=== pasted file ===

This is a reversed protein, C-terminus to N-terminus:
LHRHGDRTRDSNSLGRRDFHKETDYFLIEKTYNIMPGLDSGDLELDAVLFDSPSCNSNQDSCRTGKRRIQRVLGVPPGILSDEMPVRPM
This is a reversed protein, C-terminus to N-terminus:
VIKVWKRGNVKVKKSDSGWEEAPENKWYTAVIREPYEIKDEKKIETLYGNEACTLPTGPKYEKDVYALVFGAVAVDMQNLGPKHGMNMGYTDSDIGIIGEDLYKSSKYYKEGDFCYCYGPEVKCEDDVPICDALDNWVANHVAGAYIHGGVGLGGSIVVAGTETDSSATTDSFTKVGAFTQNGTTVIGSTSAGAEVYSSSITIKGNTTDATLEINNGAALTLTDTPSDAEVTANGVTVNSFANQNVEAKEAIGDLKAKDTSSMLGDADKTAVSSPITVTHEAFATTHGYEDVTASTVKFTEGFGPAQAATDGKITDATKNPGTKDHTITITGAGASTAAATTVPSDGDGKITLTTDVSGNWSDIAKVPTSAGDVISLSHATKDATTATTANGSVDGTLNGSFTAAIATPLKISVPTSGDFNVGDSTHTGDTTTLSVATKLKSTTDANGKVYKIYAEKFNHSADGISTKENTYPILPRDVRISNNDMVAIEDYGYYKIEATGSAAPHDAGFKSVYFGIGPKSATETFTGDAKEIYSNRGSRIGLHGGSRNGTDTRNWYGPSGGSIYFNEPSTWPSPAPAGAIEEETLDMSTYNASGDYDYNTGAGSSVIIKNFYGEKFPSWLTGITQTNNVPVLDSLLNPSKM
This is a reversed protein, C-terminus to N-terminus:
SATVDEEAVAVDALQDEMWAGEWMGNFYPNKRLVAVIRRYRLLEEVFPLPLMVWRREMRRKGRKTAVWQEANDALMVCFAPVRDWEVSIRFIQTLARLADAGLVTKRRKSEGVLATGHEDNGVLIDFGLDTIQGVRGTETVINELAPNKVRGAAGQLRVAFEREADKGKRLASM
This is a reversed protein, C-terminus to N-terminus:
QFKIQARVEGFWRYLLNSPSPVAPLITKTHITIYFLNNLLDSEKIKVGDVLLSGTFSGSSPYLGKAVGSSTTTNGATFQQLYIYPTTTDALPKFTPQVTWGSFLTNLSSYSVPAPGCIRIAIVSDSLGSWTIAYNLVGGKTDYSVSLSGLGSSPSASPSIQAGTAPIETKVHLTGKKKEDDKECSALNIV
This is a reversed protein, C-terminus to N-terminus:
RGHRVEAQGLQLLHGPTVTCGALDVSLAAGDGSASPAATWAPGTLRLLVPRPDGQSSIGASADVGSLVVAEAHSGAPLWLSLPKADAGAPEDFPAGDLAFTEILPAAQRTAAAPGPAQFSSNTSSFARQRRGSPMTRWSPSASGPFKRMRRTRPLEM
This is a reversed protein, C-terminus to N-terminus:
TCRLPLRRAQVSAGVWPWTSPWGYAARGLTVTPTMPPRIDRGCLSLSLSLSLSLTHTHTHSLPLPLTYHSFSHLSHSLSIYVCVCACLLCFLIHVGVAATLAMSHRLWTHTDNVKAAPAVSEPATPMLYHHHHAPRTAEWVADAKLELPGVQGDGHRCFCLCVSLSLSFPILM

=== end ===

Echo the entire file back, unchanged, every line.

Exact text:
This is a reversed protein, C-terminus to N-terminus:
LHRHGDRTRDSNSLGRRDFHKETDYFLIEKTYNIMPGLDSGDLELDAVLFDSPSCNSNQDSCRTGKRRIQRVLGVPPGILSDEMPVRPM
This is a reversed protein, C-terminus to N-terminus:
VIKVWKRGNVKVKKSDSGWEEAPENKWYTAVIREPYEIKDEKKIETLYGNEACTLPTGPKYEKDVYALVFGAVAVDMQNLGPKHGMNMGYTDSDIGIIGEDLYKSSKYYKEGDFCYCYGPEVKCEDDVPICDALDNWVANHVAGAYIHGGVGLGGSIVVAGTETDSSATTDSFTKVGAFTQNGTTVIGSTSAGAEVYSSSITIKGNTTDATLEINNGAALTLTDTPSDAEVTANGVTVNSFANQNVEAKEAIGDLKAKDTSSMLGDADKTAVSSPITVTHEAFATTHGYEDVTASTVKFTEGFGPAQAATDGKITDATKNPGTKDHTITITGAGASTAAATTVPSDGDGKITLTTDVSGNWSDIAKVPTSAGDVISLSHATKDATTATTANGSVDGTLNGSFTAAIATPLKISVPTSGDFNVGDSTHTGDTTTLSVATKLKSTTDANGKVYKIYAEKFNHSADGISTKENTYPILPRDVRISNNDMVAIEDYGYYKIEATGSAAPHDAGFKSVYFGIGPKSATETFTGDAKEIYSNRGSRIGLHGGSRNGTDTRNWYGPSGGSIYFNEPSTWPSPAPAGAIEEETLDMSTYNASGDYDYNTGAGSSVIIKNFYGEKFPSWLTGITQTNNVPVLDSLLNPSKM
This is a reversed protein, C-terminus to N-terminus:
SATVDEEAVAVDALQDEMWAGEWMGNFYPNKRLVAVIRRYRLLEEVFPLPLMVWRREMRRKGRKTAVWQEANDALMVCFAPVRDWEVSIRFIQTLARLADAGLVTKRRKSEGVLATGHEDNGVLIDFGLDTIQGVRGTETVINELAPNKVRGAAGQLRVAFEREADKGKRLASM
This is a reversed protein, C-terminus to N-terminus:
QFKIQARVEGFWRYLLNSPSPVAPLITKTHITIYFLNNLLDSEKIKVGDVLLSGTFSGSSPYLGKAVGSSTTTNGATFQQLYIYPTTTDALPKFTPQVTWGSFLTNLSSYSVPAPGCIRIAIVSDSLGSWTIAYNLVGGKTDYSVSLSGLGSSPSASPSIQAGTAPIETKVHLTGKKKEDDKECSALNIV
This is a reversed protein, C-terminus to N-terminus:
RGHRVEAQGLQLLHGPTVTCGALDVSLAAGDGSASPAATWAPGTLRLLVPRPDGQSSIGASADVGSLVVAEAHSGAPLWLSLPKADAGAPEDFPAGDLAFTEILPAAQRTAAAPGPAQFSSNTSSFARQRRGSPMTRWSPSASGPFKRMRRTRPLEM
This is a reversed protein, C-terminus to N-terminus:
TCRLPLRRAQVSAGVWPWTSPWGYAARGLTVTPTMPPRIDRGCLSLSLSLSLSLTHTHTHSLPLPLTYHSFSHLSHSLSIYVCVCACLLCFLIHVGVAATLAMSHRLWTHTDNVKAAPAVSEPATPMLYHHHHAPRTAEWVADAKLELPGVQGDGHRCFCLCVSLSLSFPILM